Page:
API attacks are skyrocketing. According to Salt Security’s State of API Security report, “overall API traffic increased 141% while malicious traffic grew 348%.” These attacks are getting past traditional security systems, turning APIs into a top application attack vector.
These findings are in line with a Cloudentity State of API Security, Privacy and Governance report that showed almost half of the respondents expressed concerns surrounding privacy, data leakage and object property exposure with internal or external-facing APIs. About the same number of respondents in the Salt Security survey also said security is their biggest worry when it comes to their API programs.
“Many organizations have had to slow or halt production releases because of API security concerns, which is often a non-starter for DevOps practices and digital transformation initiatives,” said Michael Isbitski, technical evangelist at Salt Security, in an email comment. And because most API attacks actually occur in authenticated and authorized sessions, Isbitski pointed out that even if you can get strong access control “right,” your organization’s functionality and data are still prone to abuse or exposure.
The solution to addressing the security problems surrounding APIs could be found within the Open Web Application Security Project (OWASP).
Recognizing the Threats to APIs
To address API security, it’s necessary to first see where the security issues are. Because newer technologies are implementing API solutions, organizations are now seeing older and known security vulnerabilities—that were previously addressed in simpler web applications—being reintroduced in these APIs, Ben Pick, senior application security consultant at nVisium, explained in an email interview.
“This has resulted in one of the greatest security threats to APIs: A lack of access control. Knowing that an API exists could grant a user access to an improperly configured API or allow its functions to be abused,” Pick said. Authorization flaws are one of the biggest threats to API security, with many incidents resulting from authorization mechanisms not being implemented appropriately, or authorization not being performed at all. Also, APIs often expose too much private or sensitive data.
“Application teams will often engineer APIs to provide significant amounts of data and rely on the client application to filter data appropriately. Unfortunately, attackers regularly bypass client front ends and interface with APIs directly to view the richer data set,” said Isbitski.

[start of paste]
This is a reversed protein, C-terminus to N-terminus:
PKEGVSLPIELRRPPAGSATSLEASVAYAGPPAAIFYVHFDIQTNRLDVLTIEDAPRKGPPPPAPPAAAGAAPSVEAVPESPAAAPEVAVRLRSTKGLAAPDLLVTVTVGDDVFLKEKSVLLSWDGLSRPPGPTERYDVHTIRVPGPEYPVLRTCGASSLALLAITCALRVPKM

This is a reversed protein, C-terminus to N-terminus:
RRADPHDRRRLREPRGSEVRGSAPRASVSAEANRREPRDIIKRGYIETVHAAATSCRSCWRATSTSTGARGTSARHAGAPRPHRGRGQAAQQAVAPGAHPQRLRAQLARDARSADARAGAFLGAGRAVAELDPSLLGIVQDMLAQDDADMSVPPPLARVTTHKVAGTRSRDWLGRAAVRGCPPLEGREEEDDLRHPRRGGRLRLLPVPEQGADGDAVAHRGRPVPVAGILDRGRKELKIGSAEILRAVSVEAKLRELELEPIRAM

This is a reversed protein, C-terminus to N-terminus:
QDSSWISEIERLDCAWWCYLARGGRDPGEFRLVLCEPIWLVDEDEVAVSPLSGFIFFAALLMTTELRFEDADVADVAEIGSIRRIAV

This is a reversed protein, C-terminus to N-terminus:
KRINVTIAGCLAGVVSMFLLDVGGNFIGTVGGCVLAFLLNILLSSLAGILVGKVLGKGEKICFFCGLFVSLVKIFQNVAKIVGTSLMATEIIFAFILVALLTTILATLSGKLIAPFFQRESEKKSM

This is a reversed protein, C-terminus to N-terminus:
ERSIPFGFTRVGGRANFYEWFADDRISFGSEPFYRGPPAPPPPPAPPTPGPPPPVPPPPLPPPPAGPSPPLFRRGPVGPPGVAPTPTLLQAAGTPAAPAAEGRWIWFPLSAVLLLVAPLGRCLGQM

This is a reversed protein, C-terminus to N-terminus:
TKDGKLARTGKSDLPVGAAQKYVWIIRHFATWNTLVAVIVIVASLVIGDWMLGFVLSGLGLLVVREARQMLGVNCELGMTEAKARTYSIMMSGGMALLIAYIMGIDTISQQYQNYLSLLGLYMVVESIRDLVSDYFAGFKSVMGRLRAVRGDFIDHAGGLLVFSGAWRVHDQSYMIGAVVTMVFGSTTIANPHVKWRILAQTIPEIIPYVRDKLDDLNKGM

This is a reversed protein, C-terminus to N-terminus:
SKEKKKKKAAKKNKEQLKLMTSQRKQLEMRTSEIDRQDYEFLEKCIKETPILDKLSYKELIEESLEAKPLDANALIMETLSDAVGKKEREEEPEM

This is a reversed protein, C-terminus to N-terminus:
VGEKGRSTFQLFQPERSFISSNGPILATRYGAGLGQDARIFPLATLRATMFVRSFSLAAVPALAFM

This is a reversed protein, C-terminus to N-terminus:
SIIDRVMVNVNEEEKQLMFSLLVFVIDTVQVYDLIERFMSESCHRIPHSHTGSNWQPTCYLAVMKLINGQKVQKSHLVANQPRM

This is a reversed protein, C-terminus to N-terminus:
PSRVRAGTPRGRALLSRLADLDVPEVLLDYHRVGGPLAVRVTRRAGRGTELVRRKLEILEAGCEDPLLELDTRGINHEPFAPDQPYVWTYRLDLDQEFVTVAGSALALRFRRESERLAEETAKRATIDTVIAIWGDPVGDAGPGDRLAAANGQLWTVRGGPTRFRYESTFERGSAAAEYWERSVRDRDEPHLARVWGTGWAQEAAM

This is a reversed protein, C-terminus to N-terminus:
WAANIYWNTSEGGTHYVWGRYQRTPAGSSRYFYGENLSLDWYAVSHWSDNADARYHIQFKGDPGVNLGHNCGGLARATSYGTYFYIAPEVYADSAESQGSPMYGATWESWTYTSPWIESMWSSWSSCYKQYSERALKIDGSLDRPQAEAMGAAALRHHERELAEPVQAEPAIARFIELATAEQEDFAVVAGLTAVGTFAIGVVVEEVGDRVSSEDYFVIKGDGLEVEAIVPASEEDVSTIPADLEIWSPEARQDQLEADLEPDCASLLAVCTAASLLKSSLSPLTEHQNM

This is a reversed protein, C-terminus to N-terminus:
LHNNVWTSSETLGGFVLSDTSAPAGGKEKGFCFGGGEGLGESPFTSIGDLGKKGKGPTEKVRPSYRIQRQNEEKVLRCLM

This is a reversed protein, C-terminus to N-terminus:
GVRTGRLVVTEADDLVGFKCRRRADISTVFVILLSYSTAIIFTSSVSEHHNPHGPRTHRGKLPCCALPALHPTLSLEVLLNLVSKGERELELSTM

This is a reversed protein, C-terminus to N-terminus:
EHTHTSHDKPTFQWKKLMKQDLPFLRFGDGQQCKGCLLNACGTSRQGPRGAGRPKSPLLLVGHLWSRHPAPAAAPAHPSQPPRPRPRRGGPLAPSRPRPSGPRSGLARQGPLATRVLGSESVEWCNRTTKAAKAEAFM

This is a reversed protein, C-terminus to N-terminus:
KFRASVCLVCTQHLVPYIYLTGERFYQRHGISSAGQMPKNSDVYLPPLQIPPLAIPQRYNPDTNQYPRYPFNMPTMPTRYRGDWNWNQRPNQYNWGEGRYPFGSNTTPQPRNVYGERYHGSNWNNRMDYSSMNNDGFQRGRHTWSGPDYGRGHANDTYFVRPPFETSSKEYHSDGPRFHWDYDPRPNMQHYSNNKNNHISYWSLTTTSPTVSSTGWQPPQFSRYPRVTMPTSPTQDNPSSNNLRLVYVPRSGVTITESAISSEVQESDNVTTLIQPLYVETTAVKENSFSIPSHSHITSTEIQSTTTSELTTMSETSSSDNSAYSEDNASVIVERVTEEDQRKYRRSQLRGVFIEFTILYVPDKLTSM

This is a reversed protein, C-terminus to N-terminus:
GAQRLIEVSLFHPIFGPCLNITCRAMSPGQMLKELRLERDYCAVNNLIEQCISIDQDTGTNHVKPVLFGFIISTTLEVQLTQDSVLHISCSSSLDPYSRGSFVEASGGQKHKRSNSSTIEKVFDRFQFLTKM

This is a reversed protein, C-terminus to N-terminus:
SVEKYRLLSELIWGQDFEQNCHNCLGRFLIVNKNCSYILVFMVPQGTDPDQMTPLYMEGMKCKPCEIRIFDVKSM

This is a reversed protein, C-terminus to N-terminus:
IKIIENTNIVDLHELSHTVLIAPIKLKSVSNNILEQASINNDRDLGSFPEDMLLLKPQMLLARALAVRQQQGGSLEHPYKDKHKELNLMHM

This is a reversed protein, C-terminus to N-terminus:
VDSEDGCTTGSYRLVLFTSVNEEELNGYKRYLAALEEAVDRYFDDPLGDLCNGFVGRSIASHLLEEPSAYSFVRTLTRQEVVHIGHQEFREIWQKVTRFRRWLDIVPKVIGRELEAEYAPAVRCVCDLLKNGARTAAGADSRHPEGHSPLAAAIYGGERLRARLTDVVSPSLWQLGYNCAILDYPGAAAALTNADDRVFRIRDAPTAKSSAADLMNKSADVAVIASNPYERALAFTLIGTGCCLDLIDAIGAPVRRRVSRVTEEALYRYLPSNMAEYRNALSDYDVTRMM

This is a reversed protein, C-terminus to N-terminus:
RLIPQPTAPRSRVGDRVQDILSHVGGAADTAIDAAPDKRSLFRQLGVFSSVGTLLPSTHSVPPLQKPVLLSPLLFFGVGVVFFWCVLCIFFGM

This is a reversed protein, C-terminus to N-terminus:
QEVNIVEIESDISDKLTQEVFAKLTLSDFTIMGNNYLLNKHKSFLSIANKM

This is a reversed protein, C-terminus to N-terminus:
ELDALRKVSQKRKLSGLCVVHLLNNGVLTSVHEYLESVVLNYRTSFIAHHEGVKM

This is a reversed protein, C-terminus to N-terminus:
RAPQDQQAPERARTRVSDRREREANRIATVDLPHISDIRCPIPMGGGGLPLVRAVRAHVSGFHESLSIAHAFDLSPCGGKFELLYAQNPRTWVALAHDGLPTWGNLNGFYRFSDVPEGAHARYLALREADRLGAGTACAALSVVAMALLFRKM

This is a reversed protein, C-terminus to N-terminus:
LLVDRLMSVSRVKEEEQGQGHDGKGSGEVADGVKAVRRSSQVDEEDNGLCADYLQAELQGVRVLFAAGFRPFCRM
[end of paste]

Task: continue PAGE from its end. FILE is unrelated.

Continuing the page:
What Is OWASP?
“OWASP is a collective organization of projects developed by professionals in the industry. These consist of best practices, testing methodologies and tools intended to share knowledge and improve the overall security of applications,” Pick explained.
Through the OWASP API Security Project, OWASP provides a list of the ten greatest security threats for APIs. There are also multiple testing guides to teach professionals how to properly test an API, including the OWASP Testing Guide, all meant to guide best practices and help harden APIs by teaching developers and testers where an API may be vulnerable.
There’s no shortage of free, open source tooling from OWASP and other communities. “Organizations often seek free, open source options to reduce costs of their security spend, but this can result in piecemeal solutions to complex security problems,” said Isbitski.
However, tooling is often not fully baked or easily integrated, which creates an additional burden for IT teams to engineer around the disparate options and make it all work as part of a holistic, full life cycle security strategy. “Mature security programs must account for security and non-security personas and their workflow within an organization,” Isbitski added. “Unfortunately, free options are often built primarily for subject matter experts and may be unusable by other parties.”
Using OWASP for API Security
One of the biggest barriers is not acknowledging the uniqueness of API-based architectures and the custom business logic that organizations build into APIs.
“Organizations will often rely heavily on API gateways or web application firewalls to provide basic threat protection against certain patterns of injection attacks,” said Isbitski. “Similarly, organizations often emphasize authentication or authorization at the expense of other security tenets like the security of underlying code or continuous validation of authorization levels throughout a complete API call sequence to address malicious API callers.”
No security scanner can identify the types of business logic issues and misconfigurations that lead to API attacks we now see frequently. To address this, Gartner recently created a new category for API security tooling to address the gaps that arise when securing platform services with traditional security approaches and solutions.
What OWASP does is help raise awareness around API security challenges. OWASP first drafted its API Security Top 10 in 2019, which provides a foundation for understanding common API flaws and their relative level of risk.
“There is little repeat of issues described in the API Security Top 10 that overlap with the Application Security Top 10, reinforcing the fact that APIs must be treated uniquely and not just as a subset of applications,” said Isbitski. “We are in a new world where APIs are the thing of value that power applications and provide data,” Isbitski added. “Applications are just a front end or window into this world of APIs.”